La Jolla donor makes $50 million research gift to UC San Diego and USC
The two universities will split the money and use it to study Alzheimer’s disease.
A La Jolla philanthropist has made a $50 million donation for Alzheimer’s research that UC San Diego and USC will split. The gift is meant to spur collaboration between the two universities, which are national leaders in that field.
Daniel Epstein, who graduated from USC and has donated millions to both schools, made the new gift Jan. 24 in hopes of speeding up the development of drugs to treat Alzheimer’s, a disease that recently killed his twin brother, David.
“We experienced firsthand the significant challenges that come with the progression of Alzheimer’s disease,” Epstein said in a statement with his wife, Phyllis. “The fact is that there are no viable treatments for this condition.”
In 1991, UCSD founded the Alzheimer’s Disease Collaborative Study, a group that works with scientists around the world to seek ways to battle the neurological disorder.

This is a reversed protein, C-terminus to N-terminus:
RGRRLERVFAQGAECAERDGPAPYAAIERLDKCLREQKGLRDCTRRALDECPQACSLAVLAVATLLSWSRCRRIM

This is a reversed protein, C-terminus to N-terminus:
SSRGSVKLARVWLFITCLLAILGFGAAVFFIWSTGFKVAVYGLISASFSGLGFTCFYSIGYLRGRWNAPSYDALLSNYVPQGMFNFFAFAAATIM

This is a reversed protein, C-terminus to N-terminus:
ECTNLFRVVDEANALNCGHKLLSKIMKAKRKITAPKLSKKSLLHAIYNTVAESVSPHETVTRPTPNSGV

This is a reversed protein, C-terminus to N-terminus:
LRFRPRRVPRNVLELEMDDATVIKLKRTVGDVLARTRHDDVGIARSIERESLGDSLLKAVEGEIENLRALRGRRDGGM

The program prospered. But trouble surfaced in 2015 when the program’s director, Paul Aisen, took control of research data that involved more than 1,000 patients and about $90 million in federal and private funding and moved the core of the project to a new USC research center in San Diego.
Aisen said he made the move because UCSD was not giving the program all the resources it needed.
UCSD considered the move to be a raid by USC, which had been trying to establish a significant research presence in San Diego County.
The La Jolla campus and the UC Board of Regents sued USC in San Diego County Superior Court, claiming that the Los Angeles school had unlawfully wrested control of its program.
The matter was settled in 2019 when USC agreed to pay UCSD $50 million and publicly apologized for the way it took control of the program.
Dr. David Brenner, vice chancellor for health sciences at UCSD, said Jan. 24 that the university “is delighted to have the new donation from the Epsteins, and if something good comes out of this between the two schools, so much the better.”
“We do tons of collaboration with USC and there is a lot of love between individual scientists,” Brenner said. “The [lawsuit] was an institutional problem.” ◆
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